The PSP might not be winning the handheld war at the moment - or even getting anywhere near to the DS - but the little handheld that could has certainly delivered on its promise of console-quality games. Plenty of the big guns are here, with the likes of GTA, Ridge Racer, Metal Gear Solid, and FIFA all offering more or less the kind of gameplay you'd expect while sitting in front of a PlayStation 2. For many gamers though, particularly in the UK, Pro Evolution Soccer is the big one, and PES 5 didn't quite cut it.
Amongst other things the PSP game suffered from slowdown, horrific loading times, a lack of key features, and it forced players to use a rather too zoomed-in camera angle. But it was PES on the PSP - a system European gamers had already waited an eternity to get hold of - so no one was complaining too much. Thankfully, PES 6 on the PSP is much closer to its PlayStation 2 counterpart than PES 5 was to its, and the majority of those problems that we tried to ignore last year have been sorted out.
Things didn't start as well as I'd hoped though. Those load times from last year have certainly been cut down, but not by as much as I'd hoped. You'll get into a game before you start pulling your hair out, but you can't hop into a game in a matter of seconds, making a slight mockery of the 'quick start' option in the Match menu. Still, at least we get a Master League mode this year, along with League, Cup and Training modes. There's still no online play or Game Sharing, which is more than a little disappointing, but local Ad Hoc wireless play is available.
Some effort has also gone into making the PSP game more handheld friendly. Hidden in the options menu is the option to preserve battery life by disabling certain sound effects, cheering and music. There's also the option to import Edit data over from the PlayStation 2 game, assuming you own that, have made some edits and can link your PS2 to your PSP using a USB cable. Sadly, you can't import and export Master League data, so anyone hoping to continue their save while away for Christmas is out of luck.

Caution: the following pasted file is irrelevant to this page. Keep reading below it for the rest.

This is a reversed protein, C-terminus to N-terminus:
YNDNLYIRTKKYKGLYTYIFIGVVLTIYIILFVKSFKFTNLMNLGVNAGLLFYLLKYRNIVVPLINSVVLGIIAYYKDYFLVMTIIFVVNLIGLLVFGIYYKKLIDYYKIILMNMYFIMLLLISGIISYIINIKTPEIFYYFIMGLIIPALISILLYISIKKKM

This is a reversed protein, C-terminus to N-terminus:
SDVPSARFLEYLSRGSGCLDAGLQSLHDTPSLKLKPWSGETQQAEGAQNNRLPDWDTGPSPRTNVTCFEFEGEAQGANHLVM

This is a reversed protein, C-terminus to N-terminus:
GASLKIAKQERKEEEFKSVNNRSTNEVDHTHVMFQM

'On the pitch things play more or less as you'd expect if you've been playing PES 6 on home consoles or PC.'
On the pitch things play more or less as you'd expect if you've been playing PES 6 on home consoles or PC. Due to a few less buttons on the PSP a few control changes have had to be made, so, for example, 'fast run' is simply the right shoulder button, while tapping it performs a step-over. The tweaked controls aren't a fault of the game, being something forced on the developers due to the PSP's design, but they do make the game a little more awkward to play than the PS2 and Xbox 360 versions.
The main problem you'll have, though, is scoring. Just as in the console and PC versions, the shooting system has been tweaked since PES 5, and requires better timing and the use of attacking players if you want to ensure your shots hit the target. Newcomers to the series might well find this a little too fiddly, especially on a handheld, but experienced PES players will learn how to play using the new system, and the game becomes a lot more enjoyable once the initial hump has been crossed.
Although clearly visually downgraded from the PlayStation 2 version, most notably in player model detail, from the most distant camera angle the game looks great. The crisp widescreen display gives you a wider view of the action, too, which is something even the PlayStation 2 game doesn't offer. The big blemish on the visual presentation is the slowdown. For the most part the game runs smoothly, but when the box is full, things really start to chug, making timing headers and volleys particularly tricky.
Crowd noise and general sound effects are all fine, but once again there's no real commentary. Commentary in the PES series has never been great, but unless you usually play with it turned off you'll notice it missing from the PSP game. When you score you'll hear a few words, but that's it. While saving battery life was clearly high on the list of priorities, hopefully Konami will figure out a way to give us a few more words in next year's game. Something PSP owners get, which Xbox 360 owners don't, is the ability to save replays. It would have been a surprise had it not been included, but stranger things have happened.
PES fans disappointed by last year's PSP game should be a lot happier with PES 6. Until a handheld is released with a full complement of buttons it's unlikely that we'll receive a 100% accurate console to handheld port, but PES 6 plays a great game of football in its own right. Lengthy loading times and some slowdown stick out as areas in need of improvement, but this year's game should keep PES fans busy while away from their beloved home systems.